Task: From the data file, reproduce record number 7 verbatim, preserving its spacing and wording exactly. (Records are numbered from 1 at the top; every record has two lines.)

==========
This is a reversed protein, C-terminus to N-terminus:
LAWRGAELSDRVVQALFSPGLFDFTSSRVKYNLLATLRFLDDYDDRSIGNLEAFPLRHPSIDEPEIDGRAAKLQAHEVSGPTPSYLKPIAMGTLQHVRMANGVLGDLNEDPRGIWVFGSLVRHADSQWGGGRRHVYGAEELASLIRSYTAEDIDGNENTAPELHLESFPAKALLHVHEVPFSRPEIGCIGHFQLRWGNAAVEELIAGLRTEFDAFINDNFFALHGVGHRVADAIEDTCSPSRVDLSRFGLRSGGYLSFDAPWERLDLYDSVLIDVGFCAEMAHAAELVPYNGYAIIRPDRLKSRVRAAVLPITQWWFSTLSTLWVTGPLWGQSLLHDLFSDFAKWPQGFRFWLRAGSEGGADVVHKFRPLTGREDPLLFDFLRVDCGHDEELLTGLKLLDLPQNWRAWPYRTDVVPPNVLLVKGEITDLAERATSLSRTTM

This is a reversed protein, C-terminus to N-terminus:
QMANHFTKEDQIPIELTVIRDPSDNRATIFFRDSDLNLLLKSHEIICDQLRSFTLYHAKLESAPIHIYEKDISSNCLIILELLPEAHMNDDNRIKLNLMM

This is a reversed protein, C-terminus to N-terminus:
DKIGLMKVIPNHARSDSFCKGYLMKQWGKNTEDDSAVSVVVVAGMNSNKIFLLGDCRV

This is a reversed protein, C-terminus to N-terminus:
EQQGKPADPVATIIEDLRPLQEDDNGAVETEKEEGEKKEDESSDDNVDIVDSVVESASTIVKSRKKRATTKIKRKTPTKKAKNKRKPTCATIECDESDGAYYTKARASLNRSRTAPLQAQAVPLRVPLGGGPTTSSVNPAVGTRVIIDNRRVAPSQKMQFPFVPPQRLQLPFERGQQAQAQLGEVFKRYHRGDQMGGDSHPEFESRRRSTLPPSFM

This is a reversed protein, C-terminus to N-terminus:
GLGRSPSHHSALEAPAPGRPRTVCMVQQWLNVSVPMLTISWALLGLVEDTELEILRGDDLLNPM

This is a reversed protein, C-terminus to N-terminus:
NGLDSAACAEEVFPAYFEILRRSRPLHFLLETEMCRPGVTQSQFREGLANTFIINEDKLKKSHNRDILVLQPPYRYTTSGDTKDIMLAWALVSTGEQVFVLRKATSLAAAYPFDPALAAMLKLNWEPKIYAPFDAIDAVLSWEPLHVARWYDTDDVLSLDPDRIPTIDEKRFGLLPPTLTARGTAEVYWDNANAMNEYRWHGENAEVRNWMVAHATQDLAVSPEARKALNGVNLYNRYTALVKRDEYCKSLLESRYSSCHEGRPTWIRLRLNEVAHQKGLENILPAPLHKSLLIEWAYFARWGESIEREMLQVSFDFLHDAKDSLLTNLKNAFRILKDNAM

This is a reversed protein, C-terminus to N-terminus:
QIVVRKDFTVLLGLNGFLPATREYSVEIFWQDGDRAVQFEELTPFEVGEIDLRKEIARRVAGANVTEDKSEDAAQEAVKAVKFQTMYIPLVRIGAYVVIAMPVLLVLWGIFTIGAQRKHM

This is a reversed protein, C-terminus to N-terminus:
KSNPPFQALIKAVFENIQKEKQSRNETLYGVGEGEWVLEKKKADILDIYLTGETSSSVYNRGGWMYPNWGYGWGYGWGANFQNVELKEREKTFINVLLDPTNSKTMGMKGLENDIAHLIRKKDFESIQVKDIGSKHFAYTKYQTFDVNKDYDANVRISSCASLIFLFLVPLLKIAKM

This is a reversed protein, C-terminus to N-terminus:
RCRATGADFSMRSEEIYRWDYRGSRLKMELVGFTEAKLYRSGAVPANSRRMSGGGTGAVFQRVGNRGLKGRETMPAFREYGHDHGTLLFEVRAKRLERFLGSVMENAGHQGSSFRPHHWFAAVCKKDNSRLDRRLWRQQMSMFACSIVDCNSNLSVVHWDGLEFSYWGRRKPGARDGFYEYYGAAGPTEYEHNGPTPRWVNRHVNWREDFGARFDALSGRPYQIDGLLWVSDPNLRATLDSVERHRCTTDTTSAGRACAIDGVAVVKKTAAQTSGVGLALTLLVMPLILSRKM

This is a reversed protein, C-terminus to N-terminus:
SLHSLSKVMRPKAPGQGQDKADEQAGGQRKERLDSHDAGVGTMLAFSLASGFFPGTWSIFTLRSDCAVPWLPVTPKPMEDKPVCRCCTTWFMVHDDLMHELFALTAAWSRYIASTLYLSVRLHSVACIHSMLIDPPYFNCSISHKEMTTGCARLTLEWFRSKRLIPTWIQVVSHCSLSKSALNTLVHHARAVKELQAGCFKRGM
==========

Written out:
This is a reversed protein, C-terminus to N-terminus:
QIVVRKDFTVLLGLNGFLPATREYSVEIFWQDGDRAVQFEELTPFEVGEIDLRKEIARRVAGANVTEDKSEDAAQEAVKAVKFQTMYIPLVRIGAYVVIAMPVLLVLWGIFTIGAQRKHM